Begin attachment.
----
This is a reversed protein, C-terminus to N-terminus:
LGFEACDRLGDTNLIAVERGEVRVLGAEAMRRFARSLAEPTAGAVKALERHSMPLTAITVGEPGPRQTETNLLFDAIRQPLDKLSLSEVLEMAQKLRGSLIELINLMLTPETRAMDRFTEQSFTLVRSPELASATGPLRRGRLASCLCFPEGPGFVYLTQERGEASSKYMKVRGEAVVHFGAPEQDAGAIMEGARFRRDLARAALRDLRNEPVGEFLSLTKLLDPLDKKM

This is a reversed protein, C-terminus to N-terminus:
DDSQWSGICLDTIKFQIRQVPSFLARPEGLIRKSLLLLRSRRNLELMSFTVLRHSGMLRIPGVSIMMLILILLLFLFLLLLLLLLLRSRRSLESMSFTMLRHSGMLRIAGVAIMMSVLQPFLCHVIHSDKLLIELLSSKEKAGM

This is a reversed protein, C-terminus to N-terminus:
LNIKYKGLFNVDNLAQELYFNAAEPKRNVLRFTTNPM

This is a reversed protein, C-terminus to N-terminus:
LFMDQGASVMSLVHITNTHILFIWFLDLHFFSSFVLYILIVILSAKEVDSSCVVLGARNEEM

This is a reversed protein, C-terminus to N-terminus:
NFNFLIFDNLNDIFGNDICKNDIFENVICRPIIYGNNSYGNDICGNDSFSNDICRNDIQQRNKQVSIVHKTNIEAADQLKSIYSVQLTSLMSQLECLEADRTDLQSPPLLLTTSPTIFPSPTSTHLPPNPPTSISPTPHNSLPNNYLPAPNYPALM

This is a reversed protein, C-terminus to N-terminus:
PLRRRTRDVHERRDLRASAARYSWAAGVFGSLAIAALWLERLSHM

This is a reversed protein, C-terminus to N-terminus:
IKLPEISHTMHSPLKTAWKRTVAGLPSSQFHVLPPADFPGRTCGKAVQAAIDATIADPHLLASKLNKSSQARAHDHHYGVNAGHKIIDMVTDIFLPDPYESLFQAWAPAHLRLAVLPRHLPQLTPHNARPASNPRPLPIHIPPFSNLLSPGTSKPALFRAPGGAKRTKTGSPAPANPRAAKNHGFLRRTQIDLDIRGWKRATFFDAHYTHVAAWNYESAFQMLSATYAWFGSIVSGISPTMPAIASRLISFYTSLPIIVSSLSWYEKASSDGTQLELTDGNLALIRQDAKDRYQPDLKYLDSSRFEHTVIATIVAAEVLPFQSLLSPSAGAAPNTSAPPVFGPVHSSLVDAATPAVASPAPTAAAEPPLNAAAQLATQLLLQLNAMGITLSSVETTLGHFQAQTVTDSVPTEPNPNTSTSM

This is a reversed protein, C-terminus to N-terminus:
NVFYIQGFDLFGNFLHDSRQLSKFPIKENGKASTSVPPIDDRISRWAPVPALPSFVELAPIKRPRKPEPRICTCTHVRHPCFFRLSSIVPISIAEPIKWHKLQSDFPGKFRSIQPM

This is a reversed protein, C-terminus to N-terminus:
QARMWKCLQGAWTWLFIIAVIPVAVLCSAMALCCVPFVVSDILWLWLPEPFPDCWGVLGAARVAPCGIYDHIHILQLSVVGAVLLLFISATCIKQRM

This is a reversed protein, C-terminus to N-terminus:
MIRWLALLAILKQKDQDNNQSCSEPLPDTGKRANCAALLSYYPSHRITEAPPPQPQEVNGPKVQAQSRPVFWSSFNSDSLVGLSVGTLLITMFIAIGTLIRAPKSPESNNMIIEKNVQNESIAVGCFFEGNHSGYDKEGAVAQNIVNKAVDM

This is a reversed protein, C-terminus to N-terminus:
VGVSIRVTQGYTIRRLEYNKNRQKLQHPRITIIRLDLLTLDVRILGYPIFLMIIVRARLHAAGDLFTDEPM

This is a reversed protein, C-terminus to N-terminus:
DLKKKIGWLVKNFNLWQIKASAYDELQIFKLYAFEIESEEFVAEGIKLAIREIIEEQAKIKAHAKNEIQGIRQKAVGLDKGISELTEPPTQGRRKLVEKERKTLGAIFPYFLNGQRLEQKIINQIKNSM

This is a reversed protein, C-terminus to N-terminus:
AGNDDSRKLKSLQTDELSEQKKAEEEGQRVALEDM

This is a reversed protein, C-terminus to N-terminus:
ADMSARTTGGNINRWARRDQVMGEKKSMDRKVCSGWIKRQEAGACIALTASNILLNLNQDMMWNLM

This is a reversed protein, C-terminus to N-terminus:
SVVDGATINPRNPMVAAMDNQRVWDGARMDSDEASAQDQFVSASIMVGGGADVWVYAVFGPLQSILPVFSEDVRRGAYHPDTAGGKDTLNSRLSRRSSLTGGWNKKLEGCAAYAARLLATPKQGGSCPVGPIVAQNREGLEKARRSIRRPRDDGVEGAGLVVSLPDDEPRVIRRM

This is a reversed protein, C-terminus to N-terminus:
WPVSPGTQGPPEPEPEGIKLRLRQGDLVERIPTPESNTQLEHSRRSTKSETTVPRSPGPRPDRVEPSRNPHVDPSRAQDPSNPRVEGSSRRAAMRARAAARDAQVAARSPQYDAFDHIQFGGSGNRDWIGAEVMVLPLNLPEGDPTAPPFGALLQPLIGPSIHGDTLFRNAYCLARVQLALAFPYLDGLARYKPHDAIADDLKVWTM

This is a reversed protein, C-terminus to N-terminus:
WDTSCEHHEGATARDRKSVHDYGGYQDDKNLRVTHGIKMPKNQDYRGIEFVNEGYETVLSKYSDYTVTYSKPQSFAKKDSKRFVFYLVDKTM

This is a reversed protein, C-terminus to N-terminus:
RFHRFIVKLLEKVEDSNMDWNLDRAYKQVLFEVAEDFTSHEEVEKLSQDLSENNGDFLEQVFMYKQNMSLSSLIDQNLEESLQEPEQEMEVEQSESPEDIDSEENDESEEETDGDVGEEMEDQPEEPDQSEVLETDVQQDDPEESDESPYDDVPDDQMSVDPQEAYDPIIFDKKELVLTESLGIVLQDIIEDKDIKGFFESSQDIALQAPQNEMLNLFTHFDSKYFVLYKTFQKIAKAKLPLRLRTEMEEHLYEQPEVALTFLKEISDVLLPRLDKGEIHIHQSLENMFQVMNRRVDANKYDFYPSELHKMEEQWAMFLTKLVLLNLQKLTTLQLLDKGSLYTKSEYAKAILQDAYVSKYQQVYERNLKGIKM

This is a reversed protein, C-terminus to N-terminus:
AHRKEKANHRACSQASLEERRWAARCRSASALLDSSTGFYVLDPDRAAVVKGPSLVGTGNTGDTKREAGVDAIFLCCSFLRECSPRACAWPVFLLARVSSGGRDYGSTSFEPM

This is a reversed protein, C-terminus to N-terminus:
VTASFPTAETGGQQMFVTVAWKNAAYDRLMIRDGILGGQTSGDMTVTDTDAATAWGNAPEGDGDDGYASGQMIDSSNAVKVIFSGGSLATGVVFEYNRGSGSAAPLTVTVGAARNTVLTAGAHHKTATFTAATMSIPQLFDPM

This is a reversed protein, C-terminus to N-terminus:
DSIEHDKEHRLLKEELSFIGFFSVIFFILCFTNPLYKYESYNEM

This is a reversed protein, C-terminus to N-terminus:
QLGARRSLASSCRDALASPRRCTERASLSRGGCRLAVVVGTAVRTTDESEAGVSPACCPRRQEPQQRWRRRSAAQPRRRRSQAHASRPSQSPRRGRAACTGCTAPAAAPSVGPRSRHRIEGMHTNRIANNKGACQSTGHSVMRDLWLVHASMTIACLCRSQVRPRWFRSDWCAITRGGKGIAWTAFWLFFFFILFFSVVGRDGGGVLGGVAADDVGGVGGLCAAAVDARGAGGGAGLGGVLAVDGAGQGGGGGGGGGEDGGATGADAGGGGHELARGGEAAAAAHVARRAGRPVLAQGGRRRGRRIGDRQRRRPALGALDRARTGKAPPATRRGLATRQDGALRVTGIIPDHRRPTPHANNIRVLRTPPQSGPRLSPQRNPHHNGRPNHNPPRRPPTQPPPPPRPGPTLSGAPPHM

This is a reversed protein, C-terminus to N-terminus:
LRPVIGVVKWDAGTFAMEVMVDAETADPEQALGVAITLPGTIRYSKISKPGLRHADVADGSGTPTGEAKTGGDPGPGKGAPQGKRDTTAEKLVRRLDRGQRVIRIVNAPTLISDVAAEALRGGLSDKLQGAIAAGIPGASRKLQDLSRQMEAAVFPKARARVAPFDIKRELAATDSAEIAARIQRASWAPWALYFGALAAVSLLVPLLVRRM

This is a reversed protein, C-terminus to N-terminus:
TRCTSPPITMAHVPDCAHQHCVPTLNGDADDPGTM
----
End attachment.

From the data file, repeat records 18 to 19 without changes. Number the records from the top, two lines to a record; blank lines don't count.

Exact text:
This is a reversed protein, C-terminus to N-terminus:
RFHRFIVKLLEKVEDSNMDWNLDRAYKQVLFEVAEDFTSHEEVEKLSQDLSENNGDFLEQVFMYKQNMSLSSLIDQNLEESLQEPEQEMEVEQSESPEDIDSEENDESEEETDGDVGEEMEDQPEEPDQSEVLETDVQQDDPEESDESPYDDVPDDQMSVDPQEAYDPIIFDKKELVLTESLGIVLQDIIEDKDIKGFFESSQDIALQAPQNEMLNLFTHFDSKYFVLYKTFQKIAKAKLPLRLRTEMEEHLYEQPEVALTFLKEISDVLLPRLDKGEIHIHQSLENMFQVMNRRVDANKYDFYPSELHKMEEQWAMFLTKLVLLNLQKLTTLQLLDKGSLYTKSEYAKAILQDAYVSKYQQVYERNLKGIKM

This is a reversed protein, C-terminus to N-terminus:
AHRKEKANHRACSQASLEERRWAARCRSASALLDSSTGFYVLDPDRAAVVKGPSLVGTGNTGDTKREAGVDAIFLCCSFLRECSPRACAWPVFLLARVSSGGRDYGSTSFEPM